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Transgender Rights

Overview of transgender rights - presentation at the founding meeting of the Asia and Pacific Transgender Network conference, Bangkok, Thailand.

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31st December 2009 14:35




Professor Douglas Sanders
December 14, 2009
sanders_gwb @

Asia and Pacific Transgender Network Development Conference,
Bangkok, Thailand, December 13-16, 2009.


Human rights principles, as we now know them, began in the years after World War II with provisions in the UN Charter (1945) and the Universal Declaration of Human Rights (1948). There was simple binary thinking in those days. There are men and women. They enter into marriage. They have kids. Families are to be protected.

The Universal Declaration, Article 16, provides:

(1) Men and women of full age, without any limitation due to race, nationality or religion, have the right to marry and to found a family. …
(3) The family is the natural and fundamental group unit of society and is entitled to protection by society and the State.

This wording is copied in the International Covenant on Civil and Political Rights of 1966 (Article 23).

In the case of Joslin v New Zealand in 2002, the UN Human Rights Committee rejected a claim for same-sex marriage on the basis of the reference to “men and women” in Article 23 of the Covenant on Civil and Political Rights.

The good new is that Article 23 in the Covenant is the only provision that refers to “men and women.” Other provisions, such as the equality / non-discrimination sections, apply to “everyone” or “all persons.” Here is Article 27 of the Covenant on Civil and Political Rights:

All persons are equal before the law and are entitled without any discrimination to the equal protection of the law. In this respect, the law shall prohibit any discrimination and guarantee to all persons equal and effective protection against discrimination on any ground such as race, colour, sex, language, religion, political or other opinion, national or social origin, property, birth or other status.

We are included. We are, of course, the ghost in the closet, unnamed and unacknowledged. But clearly we are “persons” and surely our characteristics fit within the closing words of “other status.” So, after we were denied marriage rights in the Joslin decision, we were given equal pension rights in Young v Australia, and X v Colombia, two later decisions of the UN Human Rights Committee.

For us, who come somewhere within the LGBTIQ rainbow, the process since 1945 has been to gain visibility and understanding within international and national human rights systems. The lead has often been taken by the international system, which has set standards for countries to accept and implement. On racism and sexism, the international human rights system has been ahead of practice in almost all countries. It’s not quite the same story when we look to sexual orientation and gender identity, but we can now say that for TG, there has been progress.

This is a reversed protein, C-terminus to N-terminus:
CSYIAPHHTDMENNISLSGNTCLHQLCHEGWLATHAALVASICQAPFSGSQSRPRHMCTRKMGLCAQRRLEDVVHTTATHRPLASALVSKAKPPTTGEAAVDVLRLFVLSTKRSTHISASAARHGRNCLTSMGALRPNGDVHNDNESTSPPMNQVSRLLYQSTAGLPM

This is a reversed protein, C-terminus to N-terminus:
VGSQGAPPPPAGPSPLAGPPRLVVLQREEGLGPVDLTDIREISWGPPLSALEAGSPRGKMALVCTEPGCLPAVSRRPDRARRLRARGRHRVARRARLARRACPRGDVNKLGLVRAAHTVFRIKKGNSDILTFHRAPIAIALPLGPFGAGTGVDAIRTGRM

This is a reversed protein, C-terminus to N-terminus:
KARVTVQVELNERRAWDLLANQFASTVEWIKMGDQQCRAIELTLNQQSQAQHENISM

1. The Right to Health

Article 12 of the International Covenant on Economic, Social and Cultural Rights recognizes “the right of everyone to the enjoyment of the highest attainable standard of physical and mental health.” The World Health Organization and most national health associations recognize “transsexualism” or “gender identity disorder” or “gender dysphoria” as a medical condition and appropriate treatment can include hormonal therapy and sex reassignment surgery (SRS).

The European Court of Human Rights in the case of L v Lithuania in 2007 recognized the right of an individual who had been diagnosed as a transsexual to have the government medical system provide sex reassignment surgery. That year a panel of judges in Brazil ordered the public health system to provide SRS without charge, implementing a constitutional provision guaranteeing medical care as a basic right. The state of Tamil Nadu in India announced in 2008 that such surgery would be performed without charge in government hospitals. Even Cuba allows SRS in appropriate cases.

Some countries, such as Malaysia, do not allow SRS. Some countries do not include SRS in government funded medical programs. Thailand, which is famous for its medical competence on SRS, does not cover the procedure in its government medical plan.

Many countries have strict pre-conditions before surgery can occur – some requiring no previous marriage and no children. Those restrictions have not yet been challenged before the European Court of Human Rights or the UN Human Rights Committee.

2. The Right to Privacy

Most transsexuals want to have personal documents that do not “out” them as transsexuals. The European Court of Human Rights in Goodwin v UK in 2002 recognized the right of a post-operative transsexual to have her personal documents – driver’s license, passport, birth certificate – changed to conform to her post-operative sex. In Asia, document change is possible (often with conditions) in Indonesia, Japan, Singapore, South Korea and parts of China. Document change is not possible in Malaysia, the Philippines or Thailand. In some countries that allow document change, the individual must have had genital surgery and be sterile. Legislation in the UK, Spain and Argentina does not require genital surgery for document change. There have been ‘pregnant men’ in Oregon and Barcelona in recent years.